The F-35 Lightning II Can’t Handle Lightning
The F-35 Joint Strike Fighter may be named the “Lightning II” in homage to two of Lockheed Martin's World War II-era...
The F-35 Joint Strike Fighter may be named the “Lightning II” in homage to two of Lockheed Martin's World War II-era aircraft, but it turns out at least one variant can't actually handle the lightning at all.
In early August, the Marine Corps put out a solicitation for portable lightning rods to draw lightning strikes away from the branch's F-35B aircraft current parked at Marine Corps Air Station Iwakuni in Japan.
“Since the F-35 as a composite type aircraft does not provide inherent passive lightning protection, the lightning rods being requested are needed for deploying aircraft to any expeditionary airfield in support of combat operations or training exercises that do not support all lightning protection requirements for the F-35B,” the Marine Corps says in its justification or the purchase.
According to the Pentagon's annual intensive assessment of the F-35 program, conducted by the Office of the Director of Operational Test and Evaluation and published in January, Lockheed Martin is currently testing new lightning protection capabilities for the designed to appropriately protect the aircraft's vital Autonomic Logistics Information System (ALIS) from the sudden surge of a lightning bolt.
The War Zone, which first identified the Marine Corps solicitation last week, has the details of the specific lightning rods if you're into that sort of thing, as well as the new protections that Lockheed's whipping up to keep the ALIS secure from outside shocks. But more importantly, The War Zone notes that the F-35's fuel system poses a unique risk of, well, combustion:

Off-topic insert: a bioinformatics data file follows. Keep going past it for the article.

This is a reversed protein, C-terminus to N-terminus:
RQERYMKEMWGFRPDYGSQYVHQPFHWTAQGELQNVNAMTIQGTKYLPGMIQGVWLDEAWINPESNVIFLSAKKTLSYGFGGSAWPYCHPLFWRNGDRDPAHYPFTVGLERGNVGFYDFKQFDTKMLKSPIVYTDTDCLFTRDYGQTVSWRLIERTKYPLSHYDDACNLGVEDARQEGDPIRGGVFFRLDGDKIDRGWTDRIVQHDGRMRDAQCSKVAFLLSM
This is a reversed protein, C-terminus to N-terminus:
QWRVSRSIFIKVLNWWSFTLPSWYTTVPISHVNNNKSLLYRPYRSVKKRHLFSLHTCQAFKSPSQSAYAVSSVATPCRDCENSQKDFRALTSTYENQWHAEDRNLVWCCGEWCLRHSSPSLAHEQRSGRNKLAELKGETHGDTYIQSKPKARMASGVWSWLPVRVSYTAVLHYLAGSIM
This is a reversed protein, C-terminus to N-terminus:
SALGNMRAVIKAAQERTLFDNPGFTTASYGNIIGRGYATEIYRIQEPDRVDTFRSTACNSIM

Combined with the aircraft’s lack of inherent lightning strike protection, it is difficult and complicated to make the fuel system “inert” once the plane is on the ground.
What this means is that there is a distinct potential for a build-up of both oxygen and fuel vapors inside fuel tank that could be dangerous by itself. If a bolt of lightning were to hit a non-inert plane on the ground, there could be an increased risk that it would set off an explosion or cause a fire.
This problem isn't new. According to a 2012 Pentagon report, tests of the fuel tank inerting system a decade ago “identified deficiencies in maintaining the required lower fuel tank oxygen levels to prevent fuel tank explosions,” deficiencies which “required levels of protection from threat and from fuel tank explosions induced by lightning.”
Marine Corps Air Station Iwakuni's Marine Fighter Attack Squadron 121 (VMFA-121) became the first U.S. military base to operate the F-35 last year, per Business Insider. We now go live there: